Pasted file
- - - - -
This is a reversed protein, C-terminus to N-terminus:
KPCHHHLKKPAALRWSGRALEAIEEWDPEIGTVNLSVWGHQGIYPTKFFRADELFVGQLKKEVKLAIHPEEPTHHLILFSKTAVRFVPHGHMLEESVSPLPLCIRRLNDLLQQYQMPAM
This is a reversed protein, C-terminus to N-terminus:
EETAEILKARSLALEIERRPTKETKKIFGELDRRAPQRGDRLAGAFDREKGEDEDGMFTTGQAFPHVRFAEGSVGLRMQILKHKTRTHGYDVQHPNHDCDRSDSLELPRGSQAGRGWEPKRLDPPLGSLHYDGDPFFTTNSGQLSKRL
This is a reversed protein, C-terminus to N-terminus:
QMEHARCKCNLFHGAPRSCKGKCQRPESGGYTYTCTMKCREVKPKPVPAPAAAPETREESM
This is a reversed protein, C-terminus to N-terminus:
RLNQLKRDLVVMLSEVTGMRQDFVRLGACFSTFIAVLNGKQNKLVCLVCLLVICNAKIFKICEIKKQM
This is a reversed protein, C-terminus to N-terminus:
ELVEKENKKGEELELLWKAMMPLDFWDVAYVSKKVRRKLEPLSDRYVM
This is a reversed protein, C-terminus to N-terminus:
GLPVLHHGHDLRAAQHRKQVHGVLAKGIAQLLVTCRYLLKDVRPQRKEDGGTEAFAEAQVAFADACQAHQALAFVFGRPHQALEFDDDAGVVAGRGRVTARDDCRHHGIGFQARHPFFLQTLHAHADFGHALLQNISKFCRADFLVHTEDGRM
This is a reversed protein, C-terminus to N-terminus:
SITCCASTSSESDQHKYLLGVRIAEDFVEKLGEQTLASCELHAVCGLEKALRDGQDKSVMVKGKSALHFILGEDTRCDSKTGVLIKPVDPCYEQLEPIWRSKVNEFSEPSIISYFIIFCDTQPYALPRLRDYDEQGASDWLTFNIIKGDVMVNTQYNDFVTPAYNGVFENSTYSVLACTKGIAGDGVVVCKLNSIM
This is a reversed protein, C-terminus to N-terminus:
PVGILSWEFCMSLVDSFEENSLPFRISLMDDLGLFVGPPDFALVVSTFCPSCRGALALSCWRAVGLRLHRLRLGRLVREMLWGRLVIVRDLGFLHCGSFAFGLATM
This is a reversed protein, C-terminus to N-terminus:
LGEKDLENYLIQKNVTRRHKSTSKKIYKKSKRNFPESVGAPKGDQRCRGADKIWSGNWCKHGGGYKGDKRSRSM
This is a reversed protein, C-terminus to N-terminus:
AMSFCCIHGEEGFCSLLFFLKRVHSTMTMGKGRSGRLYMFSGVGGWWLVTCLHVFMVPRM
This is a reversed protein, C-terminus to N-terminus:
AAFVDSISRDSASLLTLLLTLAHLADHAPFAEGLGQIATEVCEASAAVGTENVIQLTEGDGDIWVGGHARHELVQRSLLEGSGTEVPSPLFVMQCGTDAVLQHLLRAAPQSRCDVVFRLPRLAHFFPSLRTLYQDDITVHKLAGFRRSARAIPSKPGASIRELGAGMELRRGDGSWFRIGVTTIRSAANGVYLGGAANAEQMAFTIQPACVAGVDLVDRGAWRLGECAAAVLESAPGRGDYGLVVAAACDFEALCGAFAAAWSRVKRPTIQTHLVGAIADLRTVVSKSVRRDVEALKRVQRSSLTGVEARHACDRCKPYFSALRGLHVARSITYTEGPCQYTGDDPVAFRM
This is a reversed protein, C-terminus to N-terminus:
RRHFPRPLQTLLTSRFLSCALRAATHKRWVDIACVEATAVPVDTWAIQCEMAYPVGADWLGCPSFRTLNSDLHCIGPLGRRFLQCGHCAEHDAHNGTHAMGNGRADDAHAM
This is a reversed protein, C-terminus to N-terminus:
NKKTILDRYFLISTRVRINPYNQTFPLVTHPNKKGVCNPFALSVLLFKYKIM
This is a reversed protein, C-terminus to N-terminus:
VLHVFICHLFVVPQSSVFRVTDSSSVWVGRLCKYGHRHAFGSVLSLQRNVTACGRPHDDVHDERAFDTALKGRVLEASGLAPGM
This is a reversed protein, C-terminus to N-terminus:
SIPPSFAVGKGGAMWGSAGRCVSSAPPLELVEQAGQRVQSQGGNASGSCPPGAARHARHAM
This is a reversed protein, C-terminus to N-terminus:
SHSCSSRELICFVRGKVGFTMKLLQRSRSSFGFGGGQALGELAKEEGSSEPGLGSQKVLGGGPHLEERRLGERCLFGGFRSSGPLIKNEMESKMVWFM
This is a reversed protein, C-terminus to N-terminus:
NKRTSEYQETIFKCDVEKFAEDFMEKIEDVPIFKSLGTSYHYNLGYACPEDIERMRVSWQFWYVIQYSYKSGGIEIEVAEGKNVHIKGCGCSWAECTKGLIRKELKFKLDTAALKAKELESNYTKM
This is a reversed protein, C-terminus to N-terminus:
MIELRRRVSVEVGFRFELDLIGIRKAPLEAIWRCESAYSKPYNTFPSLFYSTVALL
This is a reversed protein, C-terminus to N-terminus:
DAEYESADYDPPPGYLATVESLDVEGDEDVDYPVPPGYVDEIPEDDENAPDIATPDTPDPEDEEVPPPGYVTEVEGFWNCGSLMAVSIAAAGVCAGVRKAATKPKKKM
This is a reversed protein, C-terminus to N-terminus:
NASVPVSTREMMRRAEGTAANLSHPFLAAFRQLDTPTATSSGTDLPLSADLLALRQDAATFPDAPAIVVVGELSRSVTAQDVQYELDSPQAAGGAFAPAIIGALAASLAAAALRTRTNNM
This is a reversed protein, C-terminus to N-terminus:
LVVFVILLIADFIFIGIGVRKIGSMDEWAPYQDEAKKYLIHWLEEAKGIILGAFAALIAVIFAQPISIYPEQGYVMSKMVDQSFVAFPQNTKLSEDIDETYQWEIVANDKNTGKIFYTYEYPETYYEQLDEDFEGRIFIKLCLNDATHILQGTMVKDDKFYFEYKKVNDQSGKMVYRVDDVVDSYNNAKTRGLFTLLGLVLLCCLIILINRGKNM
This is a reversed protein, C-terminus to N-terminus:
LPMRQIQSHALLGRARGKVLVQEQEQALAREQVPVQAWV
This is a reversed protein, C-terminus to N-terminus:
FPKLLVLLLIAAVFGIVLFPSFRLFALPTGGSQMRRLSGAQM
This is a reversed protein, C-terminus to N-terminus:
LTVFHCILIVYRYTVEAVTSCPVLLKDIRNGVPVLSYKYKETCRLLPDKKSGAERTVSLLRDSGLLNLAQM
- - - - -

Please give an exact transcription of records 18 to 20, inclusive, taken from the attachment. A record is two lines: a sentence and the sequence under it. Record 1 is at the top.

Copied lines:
This is a reversed protein, C-terminus to N-terminus:
MIELRRRVSVEVGFRFELDLIGIRKAPLEAIWRCESAYSKPYNTFPSLFYSTVALL
This is a reversed protein, C-terminus to N-terminus:
DAEYESADYDPPPGYLATVESLDVEGDEDVDYPVPPGYVDEIPEDDENAPDIATPDTPDPEDEEVPPPGYVTEVEGFWNCGSLMAVSIAAAGVCAGVRKAATKPKKKM
This is a reversed protein, C-terminus to N-terminus:
NASVPVSTREMMRRAEGTAANLSHPFLAAFRQLDTPTATSSGTDLPLSADLLALRQDAATFPDAPAIVVVGELSRSVTAQDVQYELDSPQAAGGAFAPAIIGALAASLAAAALRTRTNNM